Ritual wear

This last week I attend Estrella War which is a annual SCA event. If you dont know what the SCA is you can find information at www.sca.org in short it is a Medieval reenactment society. Like any group there are ups and downs. One thing that is particularly good is their obsession with creating period clothing or "garb" I have been for sometimes thinking about ritual robes. We circle with the usual hooded bag (or T-tunic) that most Wiccan and Pagans use. It is simple, affordable and easy to make. Several of my students brought up the point that they were "ugly" I  never really thought of them like that, but if you think about it, they kind of are. I chose this robe originally for several reasons. 1) This is how I was taught, and I agreed with it at the time. 2) All of my students could afford them.

So while I was at this event I saw so many beautiful dresses, in so many different styles. Many were over the top but others were flattering and functional. Now I believe that we will be keeping them for the Wicca course, it makes sense and I don't believe that one shouldn't be able to practice because they cant sew or afford the robes. Since my girls are unhappy, and I am looking for something different for the Cauldron of Avalon, we will be working with more historically accurate ritual wear. I am working hard and researching as deeply as I can all aspects of the per-christian Priestess in the British Isles. Unfortunately there isn't much information on these things. So I am left to look at other cultures, and mundane women of the time. To the left is a 12c gown. I really love this style but there was so much christian influence by this time that it is most likely not what the Priestess wore. The 2nd picture is a Viking Apron dress. We do know that the Anglo Saxon influence was very strong in the area during the 5th-9th c. Many of my girls like to veil for ritual as well. So with the help of some knowledgeable Scadians I have come up with 2 options. I do believe we will have a winter and summer "ritual wear"  both consisting of the same under tunic most likely in linen. The linen fabric is a natural fiber made from the flax plant, and is very durable. The winter will consist of the last photo a looser and longer sleeved robe, and the summer will be the viking apron dress. Now you might be thinking but these are Viking dresses, well yes you are right, but since there is little to no information on what the Cornish and Welsh were wearing at this time. This is our best guess, not only that they are flattering, functional, and I think that my girls will be happier!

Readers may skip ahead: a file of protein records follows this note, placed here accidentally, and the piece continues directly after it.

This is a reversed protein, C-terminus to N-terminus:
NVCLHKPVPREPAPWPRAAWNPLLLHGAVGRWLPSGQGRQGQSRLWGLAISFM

There is something deeply touching about the layered look. Especially our summer look. The path of the Priestess though is one of power, is one of servitude. It is a modest path, that comes with hard work. These dresses (soon to be ritual robes) express this perfectly.